But. . . nobody is perfect, so you will find in the “calza” (sock – stocking) a nice chunk of coal and then, digging deeper, among some walnut and mandarins you will always find candies and chocolates.

The eve of the Befana is a night of expectation for all the children who, before going to sleep, write the letterina (short letter). The letterina to the Befana is a must. You write how good you have been or how sorry you are for your misbehaving and then you ask for gifts for yourself and for your loved ones.

One more thing before going to sleep must be done, setting up a tray with the Befana’s meal. I know. . . you are thinking cookies and milk just like Santa Claus! Well, you could not be more wrong. . . cheese, tangerines and a glass of red wine! In true Italian style!

I have many memories of the night of the Befana but, two in particular that I would like to share. When I was a child, my family didn’t have a fireplace to hang the stockings so my mom would set up a drying rack. One year I remember hanging long wool tights on each string of the rack. That was a lot of stuffing to do for poor Befana! I remember waking up the following morning and finding the drying rack set on top of the dining room table, all the tights were filled and a beautiful electric train was assembled at the foot of the drying rack all along the edge of the table. Oh, I was so happy!

My second memory brings a little sadness. I was six years old when my grandmother passed away just two days before the Epiphany. I was sent to stay with some close friends. That year, in a home that was not mine, I had not written my letterina (short letter), or left a meal for the Befana and not even hung my calza (stocking). Despite all, I woke up to find my calza (stocking) filled as usual, and the gift I had wished for. My Befana knew, and even in a time of grief she remembered that I was only a little kid.

My mother has filled my brothers’ stockings and mine until we moved out. Often with the candies, walnuts and tangerines, we would also find a scarf or hat that she had hand knitted.

Today, I still fill my two, now adult, son’s stockings and I will keep doing it until they go on their own. I fill their calze (stockings) with Italian candies and chocolates, tangerines, walnuts and a stuffed animal, a tradition I started on their first Befana.

Picture from "The Christmas Witch" by J. Oppenheim and A. Mitra

With la Befana the Italian Christmas Season is officially over, as the saying goes “L’Epifania tutte le feste si porta via!” – “The Epiphany all holidays takes away”.

It is time to take the Christmas tree down, to store the presepe (Nativity scene) in its box, the wreaths and garlands in the storage room and to turn all the shining lights off.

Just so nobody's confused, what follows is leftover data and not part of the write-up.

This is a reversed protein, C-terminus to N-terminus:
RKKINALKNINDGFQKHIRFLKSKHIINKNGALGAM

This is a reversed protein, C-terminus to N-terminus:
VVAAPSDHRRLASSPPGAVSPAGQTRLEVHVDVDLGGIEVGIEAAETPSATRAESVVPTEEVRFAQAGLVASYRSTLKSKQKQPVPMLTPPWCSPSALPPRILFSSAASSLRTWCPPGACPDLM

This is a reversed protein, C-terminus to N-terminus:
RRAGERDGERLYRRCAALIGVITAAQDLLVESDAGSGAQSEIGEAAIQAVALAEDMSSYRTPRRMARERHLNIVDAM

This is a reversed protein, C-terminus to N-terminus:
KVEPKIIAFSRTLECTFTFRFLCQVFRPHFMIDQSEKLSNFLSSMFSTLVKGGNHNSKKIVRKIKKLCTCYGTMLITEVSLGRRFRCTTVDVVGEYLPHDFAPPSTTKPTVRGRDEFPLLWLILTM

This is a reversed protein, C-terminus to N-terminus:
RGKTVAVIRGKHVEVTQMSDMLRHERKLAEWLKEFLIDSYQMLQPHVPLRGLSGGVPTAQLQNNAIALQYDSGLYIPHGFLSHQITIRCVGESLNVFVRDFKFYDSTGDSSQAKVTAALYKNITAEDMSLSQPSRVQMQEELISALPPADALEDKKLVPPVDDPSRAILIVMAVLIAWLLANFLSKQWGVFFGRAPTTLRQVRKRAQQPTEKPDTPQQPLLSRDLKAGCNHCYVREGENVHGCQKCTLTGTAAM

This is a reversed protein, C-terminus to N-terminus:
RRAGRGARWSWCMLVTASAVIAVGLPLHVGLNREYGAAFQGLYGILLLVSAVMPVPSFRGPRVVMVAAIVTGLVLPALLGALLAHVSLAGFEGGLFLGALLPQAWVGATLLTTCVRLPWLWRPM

Anyway, if there was not the Epiphany to take all the holidays away, we would still have the Home Owner Association to remind us that we only have this weekend to make sure that no signs of Christmas would be in sight!

How many of you celebrate the Epiphany?

Struffoli and Mostaccioli My favorite Christmas desserts

Yesterday was December 21, the shortest day of the year. That means brighter days are ahead and Christmas is only 4 days away.

Time to start My holiday desserts and to share two of My favorite Christmas recipes .

You probably all know about the Panettone from Milano and the Pandoro from Verona, both delicious holiday cakes and today easily available in many gourmet grocery stores.

But, how many of you know about two delicious specialties of the Neapolitan region, the Struffoli and the Mostaccioli?

The Struffoli and the Mostaccioli are nowhere to be found in the States (or at least around my area) so I had no choice that to make My own.

The Struffoli are a true Neapolitan dolce (dessert). It appears that the Greeks brought this specialty to Naples. From there it has widespread throughout Central and Southern Italy; however, with some variations from region to region.

The Struffoli are little balls of dough fried and then coated in honey. Their flavor improves after a couple of days. That’s why it is important to prepare them a few days before the event.  I use a traditional recipe without baking powder because I like My Struffoli a little crunchy. If you prefer a softer consistency add 1/4 teaspoon of baking powder and let the dough rest for 60 minutes. Also, the original recipe includes the Italian liqueur Strega or Anisette but, since just few weeks ago I bottled My Limoncello (you should know this if you have been following My blog!), I am using that in my recipe.

The Mostaccioli, also called Mustaccioli are sort of large biscotti (cookies) shaped like a diamond and covered with a chocolate glaze or ganache. The name Mostaccioli comes from the peasant’s habit to use the wine must in order to develop a more  intense and sweet flavor.